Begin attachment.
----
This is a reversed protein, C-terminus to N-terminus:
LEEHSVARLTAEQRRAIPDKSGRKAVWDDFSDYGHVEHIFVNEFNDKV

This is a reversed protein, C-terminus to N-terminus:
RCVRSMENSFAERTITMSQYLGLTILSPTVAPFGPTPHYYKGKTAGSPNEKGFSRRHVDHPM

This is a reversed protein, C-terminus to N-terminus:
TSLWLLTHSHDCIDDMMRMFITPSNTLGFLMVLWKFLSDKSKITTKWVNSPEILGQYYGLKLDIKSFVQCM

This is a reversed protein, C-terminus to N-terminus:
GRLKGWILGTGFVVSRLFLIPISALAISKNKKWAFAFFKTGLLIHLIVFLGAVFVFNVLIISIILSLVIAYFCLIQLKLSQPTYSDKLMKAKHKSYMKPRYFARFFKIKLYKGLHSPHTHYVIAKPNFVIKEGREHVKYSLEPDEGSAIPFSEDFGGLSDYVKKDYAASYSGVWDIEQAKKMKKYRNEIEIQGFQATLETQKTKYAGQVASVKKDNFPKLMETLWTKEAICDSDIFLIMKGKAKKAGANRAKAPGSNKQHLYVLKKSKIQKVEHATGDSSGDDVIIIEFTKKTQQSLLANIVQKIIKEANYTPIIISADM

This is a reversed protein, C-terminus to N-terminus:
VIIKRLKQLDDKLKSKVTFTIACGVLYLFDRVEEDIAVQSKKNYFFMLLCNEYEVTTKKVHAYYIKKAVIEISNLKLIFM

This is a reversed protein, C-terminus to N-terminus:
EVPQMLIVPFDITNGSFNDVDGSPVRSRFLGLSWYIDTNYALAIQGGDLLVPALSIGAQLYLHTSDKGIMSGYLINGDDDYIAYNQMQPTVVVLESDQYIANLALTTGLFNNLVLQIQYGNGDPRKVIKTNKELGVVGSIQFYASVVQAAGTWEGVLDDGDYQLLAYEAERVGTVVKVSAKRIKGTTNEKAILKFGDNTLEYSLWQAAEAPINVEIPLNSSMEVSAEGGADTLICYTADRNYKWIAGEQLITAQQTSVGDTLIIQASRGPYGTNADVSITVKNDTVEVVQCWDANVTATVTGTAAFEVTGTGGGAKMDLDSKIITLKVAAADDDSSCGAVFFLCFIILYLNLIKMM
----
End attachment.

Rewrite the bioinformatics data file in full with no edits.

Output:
This is a reversed protein, C-terminus to N-terminus:
LEEHSVARLTAEQRRAIPDKSGRKAVWDDFSDYGHVEHIFVNEFNDKV

This is a reversed protein, C-terminus to N-terminus:
RCVRSMENSFAERTITMSQYLGLTILSPTVAPFGPTPHYYKGKTAGSPNEKGFSRRHVDHPM

This is a reversed protein, C-terminus to N-terminus:
TSLWLLTHSHDCIDDMMRMFITPSNTLGFLMVLWKFLSDKSKITTKWVNSPEILGQYYGLKLDIKSFVQCM

This is a reversed protein, C-terminus to N-terminus:
GRLKGWILGTGFVVSRLFLIPISALAISKNKKWAFAFFKTGLLIHLIVFLGAVFVFNVLIISIILSLVIAYFCLIQLKLSQPTYSDKLMKAKHKSYMKPRYFARFFKIKLYKGLHSPHTHYVIAKPNFVIKEGREHVKYSLEPDEGSAIPFSEDFGGLSDYVKKDYAASYSGVWDIEQAKKMKKYRNEIEIQGFQATLETQKTKYAGQVASVKKDNFPKLMETLWTKEAICDSDIFLIMKGKAKKAGANRAKAPGSNKQHLYVLKKSKIQKVEHATGDSSGDDVIIIEFTKKTQQSLLANIVQKIIKEANYTPIIISADM

This is a reversed protein, C-terminus to N-terminus:
VIIKRLKQLDDKLKSKVTFTIACGVLYLFDRVEEDIAVQSKKNYFFMLLCNEYEVTTKKVHAYYIKKAVIEISNLKLIFM

This is a reversed protein, C-terminus to N-terminus:
EVPQMLIVPFDITNGSFNDVDGSPVRSRFLGLSWYIDTNYALAIQGGDLLVPALSIGAQLYLHTSDKGIMSGYLINGDDDYIAYNQMQPTVVVLESDQYIANLALTTGLFNNLVLQIQYGNGDPRKVIKTNKELGVVGSIQFYASVVQAAGTWEGVLDDGDYQLLAYEAERVGTVVKVSAKRIKGTTNEKAILKFGDNTLEYSLWQAAEAPINVEIPLNSSMEVSAEGGADTLICYTADRNYKWIAGEQLITAQQTSVGDTLIIQASRGPYGTNADVSITVKNDTVEVVQCWDANVTATVTGTAAFEVTGTGGGAKMDLDSKIITLKVAAADDDSSCGAVFFLCFIILYLNLIKMM